Renowned music industry executive Tom Sturges literally wrote the book on creativity. In his most recent work, Every Idea Is A Good Idea, he explores the two primary types of creativity- individual and collaborative. While the book is a must-read no matter what you do, filled with excellent advice and exercises to help anyone find their creative center and learn to access it more efficiently, many of us work with artists every day in a non-creative capacity. We followed up with him to find out a little more about how to have a successful relationship with truly creative people, and see what creative turns he has taken to end up where he is today.
In the book Every Idea Is A Good Idea you talk about how deeply personal the creative process is, and how it shouldn’t really be discussed. When you said that a one-hit wonder will go on and on about how a song just came to them, I laughed out loud. We all know those guys. Can you give me a few questions one can ask to get a good read on whether or not a new artist is really tuned in to their creative center? Or is producing material the only way to really know?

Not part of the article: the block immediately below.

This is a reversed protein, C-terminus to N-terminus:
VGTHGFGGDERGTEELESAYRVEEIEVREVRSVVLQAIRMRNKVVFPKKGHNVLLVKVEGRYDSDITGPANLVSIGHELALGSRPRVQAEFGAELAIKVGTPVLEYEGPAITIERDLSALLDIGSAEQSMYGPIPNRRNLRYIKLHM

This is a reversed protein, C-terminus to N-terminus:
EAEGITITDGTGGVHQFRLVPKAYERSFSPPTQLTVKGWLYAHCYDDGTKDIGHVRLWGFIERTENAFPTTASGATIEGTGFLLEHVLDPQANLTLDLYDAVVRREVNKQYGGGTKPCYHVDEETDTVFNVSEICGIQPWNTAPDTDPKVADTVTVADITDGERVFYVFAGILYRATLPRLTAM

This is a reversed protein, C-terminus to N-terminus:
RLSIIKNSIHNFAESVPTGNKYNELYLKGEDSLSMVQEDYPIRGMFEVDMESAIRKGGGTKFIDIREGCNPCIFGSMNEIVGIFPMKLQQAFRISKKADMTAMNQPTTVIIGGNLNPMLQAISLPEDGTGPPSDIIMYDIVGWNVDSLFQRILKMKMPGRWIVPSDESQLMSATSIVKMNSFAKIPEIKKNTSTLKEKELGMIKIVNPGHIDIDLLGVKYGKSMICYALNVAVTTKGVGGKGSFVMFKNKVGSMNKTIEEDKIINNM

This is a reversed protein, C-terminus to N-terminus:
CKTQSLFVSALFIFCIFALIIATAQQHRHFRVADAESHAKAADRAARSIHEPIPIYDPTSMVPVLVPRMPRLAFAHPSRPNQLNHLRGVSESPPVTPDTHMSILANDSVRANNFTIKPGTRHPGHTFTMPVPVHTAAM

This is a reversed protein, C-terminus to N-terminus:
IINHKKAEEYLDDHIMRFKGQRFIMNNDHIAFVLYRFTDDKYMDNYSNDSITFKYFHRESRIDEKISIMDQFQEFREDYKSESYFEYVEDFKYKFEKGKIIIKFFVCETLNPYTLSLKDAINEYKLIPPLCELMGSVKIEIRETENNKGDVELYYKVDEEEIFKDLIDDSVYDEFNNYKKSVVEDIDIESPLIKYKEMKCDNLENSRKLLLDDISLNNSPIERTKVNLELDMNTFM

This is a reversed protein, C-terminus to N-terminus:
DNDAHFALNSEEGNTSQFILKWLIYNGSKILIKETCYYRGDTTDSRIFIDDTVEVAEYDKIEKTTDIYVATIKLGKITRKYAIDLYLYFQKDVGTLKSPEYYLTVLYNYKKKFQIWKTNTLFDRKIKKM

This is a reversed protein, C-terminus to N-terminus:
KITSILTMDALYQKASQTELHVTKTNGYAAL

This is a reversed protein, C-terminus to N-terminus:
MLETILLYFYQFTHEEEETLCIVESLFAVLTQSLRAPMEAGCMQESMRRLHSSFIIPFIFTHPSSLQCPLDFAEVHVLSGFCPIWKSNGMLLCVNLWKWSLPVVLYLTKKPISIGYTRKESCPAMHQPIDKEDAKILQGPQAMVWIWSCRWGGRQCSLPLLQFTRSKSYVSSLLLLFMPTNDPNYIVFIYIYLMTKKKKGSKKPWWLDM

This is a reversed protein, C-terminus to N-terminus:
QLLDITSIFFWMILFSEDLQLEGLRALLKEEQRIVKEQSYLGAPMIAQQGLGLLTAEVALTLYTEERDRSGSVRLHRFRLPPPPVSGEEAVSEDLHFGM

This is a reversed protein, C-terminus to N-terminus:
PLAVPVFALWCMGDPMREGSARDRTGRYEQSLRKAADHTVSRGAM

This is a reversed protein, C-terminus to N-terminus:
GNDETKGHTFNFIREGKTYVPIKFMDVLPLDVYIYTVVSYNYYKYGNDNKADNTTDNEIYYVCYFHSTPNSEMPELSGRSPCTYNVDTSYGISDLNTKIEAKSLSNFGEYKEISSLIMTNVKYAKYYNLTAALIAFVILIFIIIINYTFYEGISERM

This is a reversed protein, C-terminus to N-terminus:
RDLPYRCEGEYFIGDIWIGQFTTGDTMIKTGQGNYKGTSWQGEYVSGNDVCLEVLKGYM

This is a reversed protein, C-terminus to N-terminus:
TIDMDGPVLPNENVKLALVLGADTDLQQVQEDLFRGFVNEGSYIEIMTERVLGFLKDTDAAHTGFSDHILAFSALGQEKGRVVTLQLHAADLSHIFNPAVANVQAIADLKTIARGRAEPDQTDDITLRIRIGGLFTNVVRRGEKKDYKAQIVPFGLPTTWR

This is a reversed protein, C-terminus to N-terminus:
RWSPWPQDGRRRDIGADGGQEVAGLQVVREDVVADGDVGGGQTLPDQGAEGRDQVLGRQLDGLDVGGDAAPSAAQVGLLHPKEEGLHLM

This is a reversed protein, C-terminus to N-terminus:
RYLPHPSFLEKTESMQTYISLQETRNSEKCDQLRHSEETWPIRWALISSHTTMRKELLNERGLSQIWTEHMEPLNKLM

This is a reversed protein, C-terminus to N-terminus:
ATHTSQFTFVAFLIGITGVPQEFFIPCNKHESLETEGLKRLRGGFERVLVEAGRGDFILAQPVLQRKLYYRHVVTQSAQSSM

True artistry is very genuine, and very truthful in its presentation. And you know the truth when you see, and more importantly, hear it. In a strange way, it’s almost as if the performer doesn’t really care if anyone is listening or not, as if he or she is so in tune with their own music and art that the presence of a witness is insignificant. Picasso could not tell you how he painted, but he could tell you how empty his life would be without his art.
So the questions to ask a new artist would relate to their inspirations, their artistry, their big dream, their favorite song that has ever been written (not their own, I hope), what they were like in high school, and that kind of thing. Come at them from the perspective of complete respect and see how they respond.